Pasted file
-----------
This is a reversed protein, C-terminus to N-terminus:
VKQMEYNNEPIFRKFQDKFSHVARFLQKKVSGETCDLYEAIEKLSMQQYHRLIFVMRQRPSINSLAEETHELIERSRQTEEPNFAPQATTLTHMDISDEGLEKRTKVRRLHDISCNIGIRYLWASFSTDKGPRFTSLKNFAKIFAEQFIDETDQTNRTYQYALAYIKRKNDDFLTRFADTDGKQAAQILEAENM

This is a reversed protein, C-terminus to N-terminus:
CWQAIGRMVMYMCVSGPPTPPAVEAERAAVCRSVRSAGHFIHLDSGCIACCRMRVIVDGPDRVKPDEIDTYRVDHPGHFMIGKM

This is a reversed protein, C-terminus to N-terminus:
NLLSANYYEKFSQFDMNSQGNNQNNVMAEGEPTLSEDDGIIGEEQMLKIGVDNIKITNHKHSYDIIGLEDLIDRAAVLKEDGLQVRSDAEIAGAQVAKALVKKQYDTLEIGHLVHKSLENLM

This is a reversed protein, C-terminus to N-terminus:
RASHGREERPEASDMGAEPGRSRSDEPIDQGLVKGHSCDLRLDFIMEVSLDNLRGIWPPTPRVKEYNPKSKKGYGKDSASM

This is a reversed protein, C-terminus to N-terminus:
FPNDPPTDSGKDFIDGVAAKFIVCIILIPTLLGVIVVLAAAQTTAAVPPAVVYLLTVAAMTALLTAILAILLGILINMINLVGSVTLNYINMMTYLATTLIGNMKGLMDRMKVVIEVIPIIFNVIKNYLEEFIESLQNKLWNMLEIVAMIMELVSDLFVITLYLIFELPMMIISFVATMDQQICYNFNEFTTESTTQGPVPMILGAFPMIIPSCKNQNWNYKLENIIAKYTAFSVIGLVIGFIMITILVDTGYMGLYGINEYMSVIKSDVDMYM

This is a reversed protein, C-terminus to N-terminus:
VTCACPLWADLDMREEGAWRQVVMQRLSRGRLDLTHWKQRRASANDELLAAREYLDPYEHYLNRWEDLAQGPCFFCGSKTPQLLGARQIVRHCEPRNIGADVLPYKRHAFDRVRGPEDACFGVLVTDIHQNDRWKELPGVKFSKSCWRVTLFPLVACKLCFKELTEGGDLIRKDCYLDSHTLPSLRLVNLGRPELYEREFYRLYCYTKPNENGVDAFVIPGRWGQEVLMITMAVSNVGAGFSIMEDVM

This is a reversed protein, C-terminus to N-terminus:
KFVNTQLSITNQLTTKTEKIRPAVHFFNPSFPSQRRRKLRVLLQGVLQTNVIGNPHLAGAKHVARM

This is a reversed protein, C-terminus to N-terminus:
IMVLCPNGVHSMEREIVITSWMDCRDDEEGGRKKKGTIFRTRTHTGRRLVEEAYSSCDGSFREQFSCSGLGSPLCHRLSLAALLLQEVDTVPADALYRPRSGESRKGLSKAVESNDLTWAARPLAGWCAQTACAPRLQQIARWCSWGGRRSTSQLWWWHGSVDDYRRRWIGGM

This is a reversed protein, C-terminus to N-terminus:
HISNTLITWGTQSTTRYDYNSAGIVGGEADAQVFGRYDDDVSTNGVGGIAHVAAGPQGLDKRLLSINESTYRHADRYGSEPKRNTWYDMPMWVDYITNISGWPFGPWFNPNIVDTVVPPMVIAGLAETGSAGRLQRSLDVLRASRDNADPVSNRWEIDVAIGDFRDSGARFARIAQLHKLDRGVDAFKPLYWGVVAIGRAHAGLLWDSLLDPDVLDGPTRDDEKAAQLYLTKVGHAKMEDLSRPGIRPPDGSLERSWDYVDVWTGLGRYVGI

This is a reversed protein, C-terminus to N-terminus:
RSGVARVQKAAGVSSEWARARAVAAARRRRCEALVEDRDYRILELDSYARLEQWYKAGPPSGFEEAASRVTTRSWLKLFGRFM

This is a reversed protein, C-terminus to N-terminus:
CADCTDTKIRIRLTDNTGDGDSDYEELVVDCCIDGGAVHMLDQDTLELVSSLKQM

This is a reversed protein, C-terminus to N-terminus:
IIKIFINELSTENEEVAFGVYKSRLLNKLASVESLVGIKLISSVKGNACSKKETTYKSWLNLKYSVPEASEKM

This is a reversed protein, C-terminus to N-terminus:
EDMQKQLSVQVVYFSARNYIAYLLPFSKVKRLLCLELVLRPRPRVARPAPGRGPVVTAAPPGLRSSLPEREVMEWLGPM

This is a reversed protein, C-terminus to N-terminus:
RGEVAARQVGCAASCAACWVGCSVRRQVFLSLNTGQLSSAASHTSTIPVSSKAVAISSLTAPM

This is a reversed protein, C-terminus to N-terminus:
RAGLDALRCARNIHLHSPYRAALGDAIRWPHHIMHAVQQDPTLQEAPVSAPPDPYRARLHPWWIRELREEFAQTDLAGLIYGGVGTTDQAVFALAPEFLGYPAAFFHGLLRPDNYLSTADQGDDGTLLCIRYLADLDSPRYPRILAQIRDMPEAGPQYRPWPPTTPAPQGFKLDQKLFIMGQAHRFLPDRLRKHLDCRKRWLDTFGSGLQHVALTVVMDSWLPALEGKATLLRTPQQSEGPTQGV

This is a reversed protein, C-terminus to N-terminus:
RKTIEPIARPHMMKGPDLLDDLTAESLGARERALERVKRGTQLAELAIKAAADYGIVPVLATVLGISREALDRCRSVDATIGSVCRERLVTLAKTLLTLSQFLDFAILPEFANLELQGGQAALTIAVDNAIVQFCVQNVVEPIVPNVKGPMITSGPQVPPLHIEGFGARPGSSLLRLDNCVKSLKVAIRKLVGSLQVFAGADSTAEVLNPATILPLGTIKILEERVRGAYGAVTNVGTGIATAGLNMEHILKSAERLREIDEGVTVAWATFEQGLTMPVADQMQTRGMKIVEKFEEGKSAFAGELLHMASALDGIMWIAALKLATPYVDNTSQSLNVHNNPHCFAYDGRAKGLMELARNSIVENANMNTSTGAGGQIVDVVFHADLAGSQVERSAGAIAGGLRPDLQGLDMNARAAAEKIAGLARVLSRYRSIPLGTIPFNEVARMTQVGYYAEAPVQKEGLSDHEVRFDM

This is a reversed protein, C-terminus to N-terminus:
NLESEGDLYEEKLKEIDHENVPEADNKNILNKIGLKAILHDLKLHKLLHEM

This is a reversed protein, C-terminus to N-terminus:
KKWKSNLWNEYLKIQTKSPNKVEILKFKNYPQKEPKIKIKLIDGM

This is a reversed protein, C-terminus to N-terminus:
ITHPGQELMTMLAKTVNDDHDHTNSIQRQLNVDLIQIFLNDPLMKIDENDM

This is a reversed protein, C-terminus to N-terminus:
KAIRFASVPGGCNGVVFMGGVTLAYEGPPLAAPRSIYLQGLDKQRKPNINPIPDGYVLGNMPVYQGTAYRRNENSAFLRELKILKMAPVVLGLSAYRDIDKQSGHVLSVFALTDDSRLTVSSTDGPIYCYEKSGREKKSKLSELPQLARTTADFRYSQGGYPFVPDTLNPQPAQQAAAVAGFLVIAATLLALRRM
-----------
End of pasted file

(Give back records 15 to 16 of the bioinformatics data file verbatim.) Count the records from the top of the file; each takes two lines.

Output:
This is a reversed protein, C-terminus to N-terminus:
RAGLDALRCARNIHLHSPYRAALGDAIRWPHHIMHAVQQDPTLQEAPVSAPPDPYRARLHPWWIRELREEFAQTDLAGLIYGGVGTTDQAVFALAPEFLGYPAAFFHGLLRPDNYLSTADQGDDGTLLCIRYLADLDSPRYPRILAQIRDMPEAGPQYRPWPPTTPAPQGFKLDQKLFIMGQAHRFLPDRLRKHLDCRKRWLDTFGSGLQHVALTVVMDSWLPALEGKATLLRTPQQSEGPTQGV

This is a reversed protein, C-terminus to N-terminus:
RKTIEPIARPHMMKGPDLLDDLTAESLGARERALERVKRGTQLAELAIKAAADYGIVPVLATVLGISREALDRCRSVDATIGSVCRERLVTLAKTLLTLSQFLDFAILPEFANLELQGGQAALTIAVDNAIVQFCVQNVVEPIVPNVKGPMITSGPQVPPLHIEGFGARPGSSLLRLDNCVKSLKVAIRKLVGSLQVFAGADSTAEVLNPATILPLGTIKILEERVRGAYGAVTNVGTGIATAGLNMEHILKSAERLREIDEGVTVAWATFEQGLTMPVADQMQTRGMKIVEKFEEGKSAFAGELLHMASALDGIMWIAALKLATPYVDNTSQSLNVHNNPHCFAYDGRAKGLMELARNSIVENANMNTSTGAGGQIVDVVFHADLAGSQVERSAGAIAGGLRPDLQGLDMNARAAAEKIAGLARVLSRYRSIPLGTIPFNEVARMTQVGYYAEAPVQKEGLSDHEVRFDM